Switch between worlds

What managers and personnel developers like to call “diverse” is becoming increasingly important for musicians as well. The Munich guitarist Philipp Schiepek doesn’t have to be accused of anything in this regard. As far as the basics go. The influences range from rock and pop, which his father played on the electric bass, to folk music, which little Philipp played on the accordion bought by his grandfather, to classical music and jazz , which a charismatic teacher introduced to the teenager who had switched to guitar . Schiepek then studied both in Munich and Würzburg: classical and jazz guitar, actually two completely different instruments, from the playing technique to the timing to the interplay. “Few do both in concert,” confirms Schiepek, “at the beginning it was difficult for me to switch between the worlds. But for a long time I’ve found that to be a mutual enrichment.”

Maybe that’s why the 28-year-old has found an unmistakable, unbelievably pure and fine tone. And has therefore been one of the most sought-after in the local scene for several years. The best from the environment of the Munich Music Academy, from the trumpeters Vincent Eberle and Matthias Lindermayr to the saxophonist Moritz Stahl and the singers Hannah Weiss, Alma Naidu and Fiona Grond, recruited him for their bands and albums. But even the established players quickly became aware of the exceptional talent: Schiepek has since played with Richie Beirach, Manfred Schoof, Klaus Doldinger, Pablo Held and John Scofield, among others. The pianist Walter Lang recorded the grandiose duo project “Cathedral” with him shortly before his unexpected, early death. And Mulo Francel from Quadro Nuevo has been taking him to the fourth position in Germany’s most successful world music band since 2020. Schiepek became part of the award-winning Shakespeare interpretation by Birgit Minichmayr and is featured on the Quadro Nuevo albums “Mare” and the forthcoming Christmas work “December”.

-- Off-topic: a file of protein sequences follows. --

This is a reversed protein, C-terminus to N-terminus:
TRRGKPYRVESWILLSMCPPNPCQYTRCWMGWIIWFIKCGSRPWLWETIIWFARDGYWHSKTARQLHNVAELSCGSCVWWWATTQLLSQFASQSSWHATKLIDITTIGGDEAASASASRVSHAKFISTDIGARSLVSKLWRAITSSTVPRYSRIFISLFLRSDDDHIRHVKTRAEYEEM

Premiere of “Blaue Bäume” in the Schwere Reiter

Our own projects have suffered a little from the immense demand. After all, it was enough in 2019 for the debut album “Golem Dance”, in which even the Canadian star saxophonist Seamus Blake took part, and for their own quartet with Jason Seizer on tenor saxophone, Matthias Pichler on double bass and Fabian Arends on drums, which started with the celebrated program “Meadows and Mirrors” was on the way. The last appearance under his own name was of course two years ago. So it’s time to change that: Schiepek has written a duo program for two guitars entitled “Blaue Bäume”. Even when he was composing, he had the Berlin guitar grandee Ronny Graupe in mind as a partner. The 43-year-old, who won the German Jazz Prize in 2021, has long been one of the European spearheads of avant-garde jazz with trios such as Hyperactive Kid ( with Christian Lillinger and Philipp Gropper) or Symmethree (with Henning Sieverts and Nils Wogram) and his own band Spoom . Accordingly, in “Blaue Bäume” Schiepek concentrates on “moving timbres”, as he calls them, exploring the color values in the interplay of two guitars. Which is why the world premiere on Wednesday, September 21, at 8 p.m. fits perfectly into the Schwere Reiter , Munich’s home for new music. Another new, this time particularly experimental side that Schiepek shows of himself. As a listener, you should also be broad-based.

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